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RADIO ASTRONOMY

Introduction

The DSES 18-meter dishes represent a unique opportunity for our members to do radio astronomy studies. Recently we have become equipped to observe neutral hydrogen (HI) in the Milky Way galaxy. Neutral hydrogen is known to change its spin axis under certain stimuli thus causing it to produce radio emissions at 21 cm (1420.406 MHz). This phenomenon provides a means by which hydrogen clouds in the Milky Way can be observed. The history of the discovery of the HI line can be found in How Ewen and Purcell discovered the 21-cm interstellar hydrogen line by Stephan, K.D. in IEEE Xplore® (Subscription reqd).

It is also possible to determine the relative velocity between the Earth and various hydrogen clouds by observing the doppler shift in the received signals. One possible application is to use the doppler data to study of the motions of the radial arms of the Milky Way Galaxy by observing the HI emissions from various nebulae.

The equipment for this project consists of a feedhorn placed at the focal point of the dish, two low noise amplifiers (LNA) attached to orthogonal elements in the feedhorn, a coupler, a low loss cable to our control room, and a SpectraCyber Astronomical Gas/Molecule Spectrometer - a combination 1420 MHz receiver and spectrometer.

The system can be used either to track a given target or to perform drift scans where the dish receives whatever passes overhead while the dish is in its parked position pointing at the zenith. An example of the type of data that can be recorded during a drift scan is shown in this movie of emissions from the Crab Nebula (105k) that were received using SpectraCyber receiver.

The procedure for calibrating our system is to observe various flux calibration sources.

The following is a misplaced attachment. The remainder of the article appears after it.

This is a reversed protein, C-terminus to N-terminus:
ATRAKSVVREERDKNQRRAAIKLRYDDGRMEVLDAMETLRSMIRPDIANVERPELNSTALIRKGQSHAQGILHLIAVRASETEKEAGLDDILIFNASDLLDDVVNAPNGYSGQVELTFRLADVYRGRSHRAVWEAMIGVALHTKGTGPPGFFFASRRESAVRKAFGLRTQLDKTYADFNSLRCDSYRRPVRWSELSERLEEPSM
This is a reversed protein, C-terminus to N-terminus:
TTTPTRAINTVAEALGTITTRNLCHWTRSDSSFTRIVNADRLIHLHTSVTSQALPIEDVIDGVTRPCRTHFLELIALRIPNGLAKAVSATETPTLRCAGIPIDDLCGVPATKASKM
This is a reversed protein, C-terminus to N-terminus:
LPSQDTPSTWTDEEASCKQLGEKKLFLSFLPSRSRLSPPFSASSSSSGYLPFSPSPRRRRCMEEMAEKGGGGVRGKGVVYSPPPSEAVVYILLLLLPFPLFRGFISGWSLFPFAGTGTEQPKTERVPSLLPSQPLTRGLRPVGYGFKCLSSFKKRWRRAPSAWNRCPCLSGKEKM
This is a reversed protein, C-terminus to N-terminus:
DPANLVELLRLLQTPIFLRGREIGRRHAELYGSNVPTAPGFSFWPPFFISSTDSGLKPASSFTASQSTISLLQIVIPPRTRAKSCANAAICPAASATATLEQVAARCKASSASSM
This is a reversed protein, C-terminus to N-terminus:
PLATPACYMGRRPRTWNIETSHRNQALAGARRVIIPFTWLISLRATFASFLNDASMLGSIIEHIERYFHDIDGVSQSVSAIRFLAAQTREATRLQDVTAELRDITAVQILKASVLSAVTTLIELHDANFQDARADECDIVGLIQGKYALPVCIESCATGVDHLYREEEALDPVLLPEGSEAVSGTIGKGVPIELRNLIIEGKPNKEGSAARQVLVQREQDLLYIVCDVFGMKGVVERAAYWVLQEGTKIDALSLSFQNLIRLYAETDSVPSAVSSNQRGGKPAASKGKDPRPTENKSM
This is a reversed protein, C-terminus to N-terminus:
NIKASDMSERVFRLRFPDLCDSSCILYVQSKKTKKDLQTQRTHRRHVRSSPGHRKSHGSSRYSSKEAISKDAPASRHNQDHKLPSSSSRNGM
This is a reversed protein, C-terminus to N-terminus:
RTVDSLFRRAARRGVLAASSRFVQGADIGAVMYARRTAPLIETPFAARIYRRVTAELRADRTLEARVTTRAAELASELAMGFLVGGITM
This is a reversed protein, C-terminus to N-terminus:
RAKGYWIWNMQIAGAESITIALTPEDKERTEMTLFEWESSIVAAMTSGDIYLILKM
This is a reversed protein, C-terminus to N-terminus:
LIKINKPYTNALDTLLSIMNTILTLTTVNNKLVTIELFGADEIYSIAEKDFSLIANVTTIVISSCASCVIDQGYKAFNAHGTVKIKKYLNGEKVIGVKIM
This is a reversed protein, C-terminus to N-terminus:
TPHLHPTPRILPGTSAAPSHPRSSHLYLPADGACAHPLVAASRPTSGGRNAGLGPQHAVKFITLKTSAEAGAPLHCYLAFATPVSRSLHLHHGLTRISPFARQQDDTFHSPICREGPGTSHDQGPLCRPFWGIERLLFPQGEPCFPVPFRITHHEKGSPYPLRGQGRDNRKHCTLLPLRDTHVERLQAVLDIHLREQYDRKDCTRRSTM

A critical component in the receiving system is the feedhorn. Its design and positioning must be chosen so as to achieve the maximum signal to noise ratio (S/N). Illustrated here are some of the feedhorn configurations we have been testing along with records of their performance.

 

Another option we are considering is to observe emissions from hydroxyl radicals (OH) which are also associated with hydrogen clouds. HO radicals have spectral lines at 1665.402 MHz and other frequencies. One approach for receiving equipment would be to use LNAs with down converters to 1420 MHz to match our SpectraCyber spectrometer.

An alternative receiver system that we have acquired for observing hydroxyl emissions, and one that is continuously tunable to over a wide band of frequencies, consists of a combination of an ICom 8500 receiver and a SDR-14 software defined receiver. The Icom serves as a front end and its IF output is connected to the SDR-14. We have modified the Icom by disabling the AGC to allow it to be used to for radio astronomy. The SDR-14 is made by RFSPACE and is a very versatile receiver.

 

DSES Research Proposals

Activity Reports

  • 01/04/05 Report on Soft Gamma-Ray burst detection; Hydrogen receiver calibrations using 3C033
  • 12/26/04 Report on radio astronomy and other work projects at T-22
  • 11/13/04 Progress Report on radio astronomy activities at DSES T-22
  • 10/11/04 First full-up test of tracking an extra galactic radio source under computer control
  • 07/12/05 Deep Impact Tracking – Final Report

Other Radio Astronomy Websites